Federal regulations stalling medical research into cannabis oil - WDRB 41 Louisville News

Federal regulations stalling medical research into cannabis oil

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LOUISVILLE, Ky. (WDRB) -- Earlier this year, Kentucky lawmakers passed a bill allowing the limited medical use of cannabis oil.

But the research, so far, has gone nowhere.

Doctors want to find out if cannabis is snake oil, a miracle cure or something in-between, but good intentions have been stonewalled by federal regulations.

Stephanie De Gregorio's son, Alex, suffers from autism and epilepsy.

The epilepsy causes what are called petit mal seizures - brief losses of consciousness - that Stephanie says have hindered his development.

"He went from being a high-functioning autistic child at three to severely autistic and back in a diaper at six," said De Gregorio.

Stephanie herself is battling an aggressive form of breast cancer.

But she's done her own research, and is convinced that cannabis oil - a non-intoxicating extract of marijuana - can benefit both her and her son.

"To be able to, instead of regress, to advance. That would just be a mother's dream," she said.

But right now, it's a dream denied.

The Kentucky General Assembly did approve research into cannabis - or CBD oil - at the University of Louisville and University of Kentucky hospitals.

But since the federal government considers it a controlled substance, doctors have been unable to get supplies to begin trials.

"You can't just go to the pharmacy and give them your doctor's prescription for CBD and have them fill it. It's a lot more complicated than a lot of people thought about," said Dr. Karen Skjei, a pediatric neurologist at the U of L Medical School and Director of the Epilepsy Monitoring Unit.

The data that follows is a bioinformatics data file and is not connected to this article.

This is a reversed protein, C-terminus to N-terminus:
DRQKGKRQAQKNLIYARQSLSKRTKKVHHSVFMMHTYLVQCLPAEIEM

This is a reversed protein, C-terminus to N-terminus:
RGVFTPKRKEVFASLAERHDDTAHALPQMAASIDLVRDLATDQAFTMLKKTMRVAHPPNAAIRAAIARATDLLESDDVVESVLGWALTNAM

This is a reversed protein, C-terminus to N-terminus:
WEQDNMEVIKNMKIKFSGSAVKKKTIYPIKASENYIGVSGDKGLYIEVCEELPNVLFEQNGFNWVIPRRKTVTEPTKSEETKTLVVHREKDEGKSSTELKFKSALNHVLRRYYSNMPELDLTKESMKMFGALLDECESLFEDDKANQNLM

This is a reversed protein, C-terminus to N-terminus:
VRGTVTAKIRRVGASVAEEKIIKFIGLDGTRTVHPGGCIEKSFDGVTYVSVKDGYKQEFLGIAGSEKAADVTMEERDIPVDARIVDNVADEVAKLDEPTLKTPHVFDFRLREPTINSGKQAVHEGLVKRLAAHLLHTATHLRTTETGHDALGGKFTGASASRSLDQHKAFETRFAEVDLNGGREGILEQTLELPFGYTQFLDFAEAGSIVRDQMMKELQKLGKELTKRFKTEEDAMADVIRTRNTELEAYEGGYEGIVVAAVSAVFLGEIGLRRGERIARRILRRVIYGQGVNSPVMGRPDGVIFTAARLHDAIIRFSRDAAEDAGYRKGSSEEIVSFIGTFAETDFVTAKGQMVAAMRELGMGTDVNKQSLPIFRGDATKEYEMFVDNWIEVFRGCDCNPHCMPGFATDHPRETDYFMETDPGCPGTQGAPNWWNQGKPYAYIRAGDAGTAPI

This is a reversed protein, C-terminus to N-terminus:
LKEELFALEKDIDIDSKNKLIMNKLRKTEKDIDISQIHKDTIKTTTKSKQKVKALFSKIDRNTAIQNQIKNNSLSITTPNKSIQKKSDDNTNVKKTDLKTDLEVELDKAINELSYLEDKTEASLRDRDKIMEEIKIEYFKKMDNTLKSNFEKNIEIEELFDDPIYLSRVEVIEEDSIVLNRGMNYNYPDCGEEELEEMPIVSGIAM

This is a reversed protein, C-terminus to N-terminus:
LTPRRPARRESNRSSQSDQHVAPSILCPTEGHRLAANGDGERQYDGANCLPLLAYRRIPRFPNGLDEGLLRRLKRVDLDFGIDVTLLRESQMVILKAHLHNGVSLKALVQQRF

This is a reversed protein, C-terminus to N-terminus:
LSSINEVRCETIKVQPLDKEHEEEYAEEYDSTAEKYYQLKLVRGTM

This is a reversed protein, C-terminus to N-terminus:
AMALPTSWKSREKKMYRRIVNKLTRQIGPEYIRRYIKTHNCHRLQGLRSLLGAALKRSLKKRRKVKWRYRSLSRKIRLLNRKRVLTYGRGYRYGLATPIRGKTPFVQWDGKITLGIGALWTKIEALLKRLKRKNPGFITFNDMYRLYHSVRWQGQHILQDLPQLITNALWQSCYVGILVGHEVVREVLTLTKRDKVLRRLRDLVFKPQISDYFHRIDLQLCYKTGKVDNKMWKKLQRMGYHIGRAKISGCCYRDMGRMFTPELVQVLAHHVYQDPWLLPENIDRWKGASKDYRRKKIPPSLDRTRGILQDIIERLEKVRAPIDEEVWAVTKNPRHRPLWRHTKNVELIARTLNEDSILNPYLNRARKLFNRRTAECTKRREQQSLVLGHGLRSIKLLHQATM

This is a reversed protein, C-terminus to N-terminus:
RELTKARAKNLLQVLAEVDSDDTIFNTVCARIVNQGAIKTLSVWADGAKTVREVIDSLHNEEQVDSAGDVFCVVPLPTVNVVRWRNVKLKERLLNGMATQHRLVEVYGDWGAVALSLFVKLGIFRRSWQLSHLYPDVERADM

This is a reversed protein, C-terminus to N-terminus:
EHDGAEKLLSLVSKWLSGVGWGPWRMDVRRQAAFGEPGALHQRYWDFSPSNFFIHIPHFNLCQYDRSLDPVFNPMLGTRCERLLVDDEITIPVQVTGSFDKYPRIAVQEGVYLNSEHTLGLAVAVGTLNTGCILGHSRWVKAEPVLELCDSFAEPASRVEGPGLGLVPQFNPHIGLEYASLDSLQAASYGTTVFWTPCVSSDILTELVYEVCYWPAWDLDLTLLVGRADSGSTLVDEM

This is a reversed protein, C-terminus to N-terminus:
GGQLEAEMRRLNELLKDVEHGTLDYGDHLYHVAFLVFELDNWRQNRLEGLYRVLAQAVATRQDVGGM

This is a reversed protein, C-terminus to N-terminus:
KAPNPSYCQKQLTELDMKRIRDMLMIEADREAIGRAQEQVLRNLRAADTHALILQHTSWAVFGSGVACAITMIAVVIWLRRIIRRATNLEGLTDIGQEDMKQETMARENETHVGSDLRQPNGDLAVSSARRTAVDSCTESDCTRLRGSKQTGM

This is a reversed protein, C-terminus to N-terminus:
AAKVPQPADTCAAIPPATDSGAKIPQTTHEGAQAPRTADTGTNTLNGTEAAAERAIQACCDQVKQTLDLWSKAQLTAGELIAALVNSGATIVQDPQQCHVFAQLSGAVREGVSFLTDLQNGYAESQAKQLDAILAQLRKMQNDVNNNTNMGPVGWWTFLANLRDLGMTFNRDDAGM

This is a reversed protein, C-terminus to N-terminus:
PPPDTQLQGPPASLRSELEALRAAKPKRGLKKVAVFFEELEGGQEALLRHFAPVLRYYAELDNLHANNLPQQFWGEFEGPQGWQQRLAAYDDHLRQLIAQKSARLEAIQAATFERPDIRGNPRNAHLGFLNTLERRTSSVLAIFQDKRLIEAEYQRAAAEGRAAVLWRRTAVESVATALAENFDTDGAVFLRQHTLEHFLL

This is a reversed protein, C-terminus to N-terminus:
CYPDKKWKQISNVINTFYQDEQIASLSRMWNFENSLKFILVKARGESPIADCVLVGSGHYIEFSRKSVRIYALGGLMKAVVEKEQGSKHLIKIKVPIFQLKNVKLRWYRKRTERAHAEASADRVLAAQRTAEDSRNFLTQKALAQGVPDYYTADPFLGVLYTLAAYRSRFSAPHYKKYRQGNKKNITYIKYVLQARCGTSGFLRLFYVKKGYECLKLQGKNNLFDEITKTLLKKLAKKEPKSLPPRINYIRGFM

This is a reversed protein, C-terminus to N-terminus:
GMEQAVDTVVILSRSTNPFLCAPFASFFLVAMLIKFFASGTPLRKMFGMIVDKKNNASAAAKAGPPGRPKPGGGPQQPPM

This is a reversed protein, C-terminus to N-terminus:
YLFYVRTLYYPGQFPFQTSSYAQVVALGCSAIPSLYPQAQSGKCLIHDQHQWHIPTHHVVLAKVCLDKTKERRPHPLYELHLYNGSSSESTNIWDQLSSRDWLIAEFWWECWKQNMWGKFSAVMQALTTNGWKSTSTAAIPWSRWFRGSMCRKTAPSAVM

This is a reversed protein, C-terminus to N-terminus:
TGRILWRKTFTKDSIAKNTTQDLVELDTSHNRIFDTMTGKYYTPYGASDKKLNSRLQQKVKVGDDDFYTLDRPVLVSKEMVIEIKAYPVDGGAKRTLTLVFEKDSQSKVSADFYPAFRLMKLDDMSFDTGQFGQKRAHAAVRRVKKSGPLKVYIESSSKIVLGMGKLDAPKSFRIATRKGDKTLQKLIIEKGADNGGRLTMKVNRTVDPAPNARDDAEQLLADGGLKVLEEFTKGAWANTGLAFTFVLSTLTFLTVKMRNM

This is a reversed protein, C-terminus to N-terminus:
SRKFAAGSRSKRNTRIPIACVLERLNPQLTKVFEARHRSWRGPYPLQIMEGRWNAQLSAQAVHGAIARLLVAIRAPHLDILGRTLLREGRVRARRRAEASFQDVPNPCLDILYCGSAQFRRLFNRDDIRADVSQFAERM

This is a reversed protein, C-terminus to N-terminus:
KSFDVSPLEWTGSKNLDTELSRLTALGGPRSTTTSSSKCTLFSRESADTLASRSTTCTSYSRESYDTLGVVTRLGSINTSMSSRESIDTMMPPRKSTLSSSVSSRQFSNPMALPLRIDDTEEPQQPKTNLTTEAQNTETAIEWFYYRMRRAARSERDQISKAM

Lawmakers had hoped to see results from cannabis oil research by this fall. But it's high unlikely that trials can even begin by then.

Kentucky's fledgling hemp industry might be a short-term solution - if the proper strain can be developed.

"A strain of hemp that has a high enough concentration of CBD that it would be a good representation of the efficacy of the drug in order to use it on our patients," said Skjei.

Meantime, Stephanie is part of a grassroots campaign to have CBD oil reclassified and made more available for people like her and her son.

"We think our children will take this across the end zone because their story is so compelling, and there's evidence this substance helps them," she said.

And researchers would like to get solid answers.

"We need to determine, is it something that's actually going to help them, and is it safe," said Skjei.

Skjei says it could be a year before all the "i's" are dotted and the "t's" crossed, and research trials can begin.

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